ginormous – gi·nor·mous Pronunciation: \jī-ˈnȯr-məs\ Function: adjective, Etymology: gigantic + enormous, Date circa 1948 : extremely large : humongous
There were about twenty-five of us in the group, and the only person shooting on film was the guild. Some of his instruction was about film and darkroom processing. I noticed that 90% of the people on the tour had a strange blank look when he spoke about the use of film.
This is my take on film vs. digital photography:
Film – Film photographers are like snipers. One shot one kill. Film users require more technique and a higher level of skill to master. Since you have a limited amount of pictures per roll of film, you have to make sure your shot is almost perfect. Paying close attention to lighting, focus, exposure, framing, detail, depth of field, blah, blah, blah… You will never know what you really have until your film is processed, and in a roll of 36 Fuji Provia slide film, you might get one, one good kill. Film photography doesn’t make you lazy.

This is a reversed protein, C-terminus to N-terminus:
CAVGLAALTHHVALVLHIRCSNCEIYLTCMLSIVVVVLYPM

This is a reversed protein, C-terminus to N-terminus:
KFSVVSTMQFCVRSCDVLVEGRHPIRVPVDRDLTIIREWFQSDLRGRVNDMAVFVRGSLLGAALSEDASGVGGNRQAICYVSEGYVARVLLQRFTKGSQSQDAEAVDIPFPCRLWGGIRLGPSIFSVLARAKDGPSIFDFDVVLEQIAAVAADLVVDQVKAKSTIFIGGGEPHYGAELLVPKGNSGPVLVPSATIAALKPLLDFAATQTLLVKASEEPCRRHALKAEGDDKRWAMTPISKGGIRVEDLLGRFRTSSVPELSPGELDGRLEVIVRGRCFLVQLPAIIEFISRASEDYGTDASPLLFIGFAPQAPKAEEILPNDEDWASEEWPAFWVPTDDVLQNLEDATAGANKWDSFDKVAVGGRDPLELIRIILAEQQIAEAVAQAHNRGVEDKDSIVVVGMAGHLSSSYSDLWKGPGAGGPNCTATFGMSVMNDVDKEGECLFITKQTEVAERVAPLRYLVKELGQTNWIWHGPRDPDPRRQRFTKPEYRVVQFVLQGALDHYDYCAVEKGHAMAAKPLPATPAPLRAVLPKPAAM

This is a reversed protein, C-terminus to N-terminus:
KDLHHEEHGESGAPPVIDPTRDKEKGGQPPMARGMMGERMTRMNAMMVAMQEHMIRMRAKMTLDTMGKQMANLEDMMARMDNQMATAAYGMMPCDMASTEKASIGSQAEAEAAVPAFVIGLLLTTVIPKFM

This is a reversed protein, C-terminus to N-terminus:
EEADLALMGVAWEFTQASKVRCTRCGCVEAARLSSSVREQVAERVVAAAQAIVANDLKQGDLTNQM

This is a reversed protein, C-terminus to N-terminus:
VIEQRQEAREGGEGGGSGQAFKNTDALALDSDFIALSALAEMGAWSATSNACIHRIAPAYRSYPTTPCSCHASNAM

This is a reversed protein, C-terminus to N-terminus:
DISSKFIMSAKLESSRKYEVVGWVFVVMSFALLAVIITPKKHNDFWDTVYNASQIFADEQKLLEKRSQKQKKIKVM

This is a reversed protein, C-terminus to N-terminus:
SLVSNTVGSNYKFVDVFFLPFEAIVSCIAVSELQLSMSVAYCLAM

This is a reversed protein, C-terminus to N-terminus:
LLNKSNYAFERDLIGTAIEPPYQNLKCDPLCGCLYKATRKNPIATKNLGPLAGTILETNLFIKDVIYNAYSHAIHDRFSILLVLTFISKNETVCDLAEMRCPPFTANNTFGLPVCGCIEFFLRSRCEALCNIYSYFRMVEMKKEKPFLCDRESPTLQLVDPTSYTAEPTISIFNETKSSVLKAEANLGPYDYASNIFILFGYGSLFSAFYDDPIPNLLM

Digital – Digital photographers’ are like an infantry soldier. The grunt grabs his M16A4 riffle and sprays lead until he has to reload or gets tired. Just like the grunt a new digital photographer can shoot pictures until his digital media storage becomes full or he gets bored and or tired.
Even though most skilled photographers that switched to digital still use proper technique and discipline, for the most part we can get lazy. If we don’t like the picture the first time (delete) and shoot it until you get it right. We can shoot until the cows come home, and in a thousand images we will be happy if we get ten decent images.